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My blog is small, I’m not a power blogger and this blog is my own little place to write about anything I feel like: a place where I can play and indulge my obsession with words, a place where I can express myself freely because there are no expectations, as I do not get paid for the writing I do on here. My views and opinions are not even controversial, so I don’t understand how somebody I know could think that I’m too opinionated and that I only have myself to blame if some deranged mind decides to leave heinous comments on my blog.

I have said it ad nauseam, but I truly don’t mind anybody disagreeing with me, as long as they do it intelligently and can sustain a real discussion. But, in any case, because I write on a public blog, I expect some people to pipe up and tell me that they think I’m wrong. I even expect others to tell me I’m stupid, or jealous, or a hater (I’ve had that too in the last few days). I can even handle pure hate as in that comment I got yesterday. All of this, I can understand and I can cope with, because this is what happens when you put yourself out there, on a public site, even if it’s only a small one – some trolls are always going to be able to find you, unfortunately.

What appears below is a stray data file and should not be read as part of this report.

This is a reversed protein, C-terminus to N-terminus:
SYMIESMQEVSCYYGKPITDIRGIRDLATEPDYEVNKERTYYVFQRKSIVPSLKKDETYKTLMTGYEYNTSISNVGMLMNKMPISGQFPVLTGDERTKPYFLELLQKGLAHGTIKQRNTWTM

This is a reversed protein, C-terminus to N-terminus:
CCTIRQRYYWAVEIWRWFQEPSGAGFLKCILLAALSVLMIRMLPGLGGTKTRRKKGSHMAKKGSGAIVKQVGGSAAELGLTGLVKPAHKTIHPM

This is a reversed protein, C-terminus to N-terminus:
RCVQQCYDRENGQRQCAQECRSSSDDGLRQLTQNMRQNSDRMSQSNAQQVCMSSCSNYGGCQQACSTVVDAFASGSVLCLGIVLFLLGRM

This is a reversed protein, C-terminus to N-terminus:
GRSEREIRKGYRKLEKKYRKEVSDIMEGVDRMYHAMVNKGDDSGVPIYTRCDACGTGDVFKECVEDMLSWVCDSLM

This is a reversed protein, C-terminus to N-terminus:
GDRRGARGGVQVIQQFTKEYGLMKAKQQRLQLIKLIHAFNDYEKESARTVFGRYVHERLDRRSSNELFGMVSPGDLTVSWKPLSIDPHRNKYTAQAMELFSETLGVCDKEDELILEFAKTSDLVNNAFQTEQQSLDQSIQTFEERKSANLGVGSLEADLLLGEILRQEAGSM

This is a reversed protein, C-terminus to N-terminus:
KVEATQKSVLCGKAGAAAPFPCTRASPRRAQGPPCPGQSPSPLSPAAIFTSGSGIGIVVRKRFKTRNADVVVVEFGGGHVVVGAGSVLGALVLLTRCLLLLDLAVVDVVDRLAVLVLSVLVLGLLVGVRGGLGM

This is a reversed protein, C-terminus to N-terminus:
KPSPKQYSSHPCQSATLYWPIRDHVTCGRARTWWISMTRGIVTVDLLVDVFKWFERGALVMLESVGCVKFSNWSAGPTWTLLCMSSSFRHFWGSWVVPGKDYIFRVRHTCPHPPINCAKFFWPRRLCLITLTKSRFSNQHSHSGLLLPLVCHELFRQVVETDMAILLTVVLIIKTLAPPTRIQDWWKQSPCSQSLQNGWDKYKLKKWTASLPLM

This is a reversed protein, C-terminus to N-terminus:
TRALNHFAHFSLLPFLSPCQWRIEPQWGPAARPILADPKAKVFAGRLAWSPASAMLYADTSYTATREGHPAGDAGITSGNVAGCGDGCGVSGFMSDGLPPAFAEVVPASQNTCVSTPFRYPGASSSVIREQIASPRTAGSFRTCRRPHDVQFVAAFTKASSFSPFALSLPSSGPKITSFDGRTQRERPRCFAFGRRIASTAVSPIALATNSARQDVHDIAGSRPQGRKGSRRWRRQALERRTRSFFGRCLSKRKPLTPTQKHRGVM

But that somebody I know, somebody who is meant to be a friend (and more or less sensible) should imply that I can’t really complain about the hateful comments because I’m “too opinionated”, that I find hard to handle.
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If people that are meant to be close to me think that way, is it any surprise that a couple of religious fanatics should feel justified to go into a Paris office and proceed to execute journalists for expressing opinions?

This unexpected response from my friend made me realise, once again, that it’s not just religious fanatics and deranged human beings who don’t seem to grasp the concept of freedom of speech, it’s also ordinary people: like your friend, your neighbour, an acquaintance – it’s a hell of a lot of people actually. Does this fact upset anyone else? Because it sure does upset me.